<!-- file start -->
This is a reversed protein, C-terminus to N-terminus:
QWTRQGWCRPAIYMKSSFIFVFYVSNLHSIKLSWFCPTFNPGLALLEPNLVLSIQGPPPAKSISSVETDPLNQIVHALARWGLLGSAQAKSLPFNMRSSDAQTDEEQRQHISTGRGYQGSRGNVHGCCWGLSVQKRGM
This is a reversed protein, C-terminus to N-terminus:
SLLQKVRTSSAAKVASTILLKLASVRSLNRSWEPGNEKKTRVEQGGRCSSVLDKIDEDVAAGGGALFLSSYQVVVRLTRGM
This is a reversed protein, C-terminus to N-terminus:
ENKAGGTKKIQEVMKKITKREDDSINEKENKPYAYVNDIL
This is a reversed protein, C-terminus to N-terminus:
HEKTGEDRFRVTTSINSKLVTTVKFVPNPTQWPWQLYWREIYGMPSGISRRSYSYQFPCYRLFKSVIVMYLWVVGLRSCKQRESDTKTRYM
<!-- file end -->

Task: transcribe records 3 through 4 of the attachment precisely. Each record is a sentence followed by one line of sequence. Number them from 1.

This is a reversed protein, C-terminus to N-terminus:
ENKAGGTKKIQEVMKKITKREDDSINEKENKPYAYVNDIL
This is a reversed protein, C-terminus to N-terminus:
HEKTGEDRFRVTTSINSKLVTTVKFVPNPTQWPWQLYWREIYGMPSGISRRSYSYQFPCYRLFKSVIVMYLWVVGLRSCKQRESDTKTRYM